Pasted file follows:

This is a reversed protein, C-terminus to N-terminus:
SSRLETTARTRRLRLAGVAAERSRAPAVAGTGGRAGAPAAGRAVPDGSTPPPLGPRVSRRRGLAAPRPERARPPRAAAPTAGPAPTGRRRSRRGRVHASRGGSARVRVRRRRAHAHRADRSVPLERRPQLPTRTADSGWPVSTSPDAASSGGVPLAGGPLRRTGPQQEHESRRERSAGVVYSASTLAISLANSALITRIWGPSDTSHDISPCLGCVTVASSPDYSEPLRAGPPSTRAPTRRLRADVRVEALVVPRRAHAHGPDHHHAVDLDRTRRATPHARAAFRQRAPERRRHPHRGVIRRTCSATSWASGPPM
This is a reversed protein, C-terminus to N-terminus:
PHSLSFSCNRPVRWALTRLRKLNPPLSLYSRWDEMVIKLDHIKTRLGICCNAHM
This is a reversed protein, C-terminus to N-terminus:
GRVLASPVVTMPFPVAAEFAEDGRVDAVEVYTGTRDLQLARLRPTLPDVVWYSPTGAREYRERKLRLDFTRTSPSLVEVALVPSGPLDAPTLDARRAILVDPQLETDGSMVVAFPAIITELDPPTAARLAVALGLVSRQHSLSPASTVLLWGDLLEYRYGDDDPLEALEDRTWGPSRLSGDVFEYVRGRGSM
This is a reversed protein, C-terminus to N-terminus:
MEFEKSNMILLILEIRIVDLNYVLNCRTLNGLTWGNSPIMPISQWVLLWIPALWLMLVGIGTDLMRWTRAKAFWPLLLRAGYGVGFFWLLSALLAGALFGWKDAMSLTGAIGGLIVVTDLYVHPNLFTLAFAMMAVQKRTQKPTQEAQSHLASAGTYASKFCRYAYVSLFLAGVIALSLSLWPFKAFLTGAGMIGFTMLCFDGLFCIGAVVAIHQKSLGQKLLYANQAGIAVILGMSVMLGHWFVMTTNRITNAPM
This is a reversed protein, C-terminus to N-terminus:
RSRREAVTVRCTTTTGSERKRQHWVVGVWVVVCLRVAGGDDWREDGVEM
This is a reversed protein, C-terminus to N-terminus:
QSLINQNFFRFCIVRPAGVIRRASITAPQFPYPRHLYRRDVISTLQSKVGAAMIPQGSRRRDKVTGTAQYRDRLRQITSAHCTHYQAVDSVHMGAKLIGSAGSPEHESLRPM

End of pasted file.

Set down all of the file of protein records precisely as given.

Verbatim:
This is a reversed protein, C-terminus to N-terminus:
SSRLETTARTRRLRLAGVAAERSRAPAVAGTGGRAGAPAAGRAVPDGSTPPPLGPRVSRRRGLAAPRPERARPPRAAAPTAGPAPTGRRRSRRGRVHASRGGSARVRVRRRRAHAHRADRSVPLERRPQLPTRTADSGWPVSTSPDAASSGGVPLAGGPLRRTGPQQEHESRRERSAGVVYSASTLAISLANSALITRIWGPSDTSHDISPCLGCVTVASSPDYSEPLRAGPPSTRAPTRRLRADVRVEALVVPRRAHAHGPDHHHAVDLDRTRRATPHARAAFRQRAPERRRHPHRGVIRRTCSATSWASGPPM
This is a reversed protein, C-terminus to N-terminus:
PHSLSFSCNRPVRWALTRLRKLNPPLSLYSRWDEMVIKLDHIKTRLGICCNAHM
This is a reversed protein, C-terminus to N-terminus:
GRVLASPVVTMPFPVAAEFAEDGRVDAVEVYTGTRDLQLARLRPTLPDVVWYSPTGAREYRERKLRLDFTRTSPSLVEVALVPSGPLDAPTLDARRAILVDPQLETDGSMVVAFPAIITELDPPTAARLAVALGLVSRQHSLSPASTVLLWGDLLEYRYGDDDPLEALEDRTWGPSRLSGDVFEYVRGRGSM
This is a reversed protein, C-terminus to N-terminus:
MEFEKSNMILLILEIRIVDLNYVLNCRTLNGLTWGNSPIMPISQWVLLWIPALWLMLVGIGTDLMRWTRAKAFWPLLLRAGYGVGFFWLLSALLAGALFGWKDAMSLTGAIGGLIVVTDLYVHPNLFTLAFAMMAVQKRTQKPTQEAQSHLASAGTYASKFCRYAYVSLFLAGVIALSLSLWPFKAFLTGAGMIGFTMLCFDGLFCIGAVVAIHQKSLGQKLLYANQAGIAVILGMSVMLGHWFVMTTNRITNAPM
This is a reversed protein, C-terminus to N-terminus:
RSRREAVTVRCTTTTGSERKRQHWVVGVWVVVCLRVAGGDDWREDGVEM
This is a reversed protein, C-terminus to N-terminus:
QSLINQNFFRFCIVRPAGVIRRASITAPQFPYPRHLYRRDVISTLQSKVGAAMIPQGSRRRDKVTGTAQYRDRLRQITSAHCTHYQAVDSVHMGAKLIGSAGSPEHESLRPM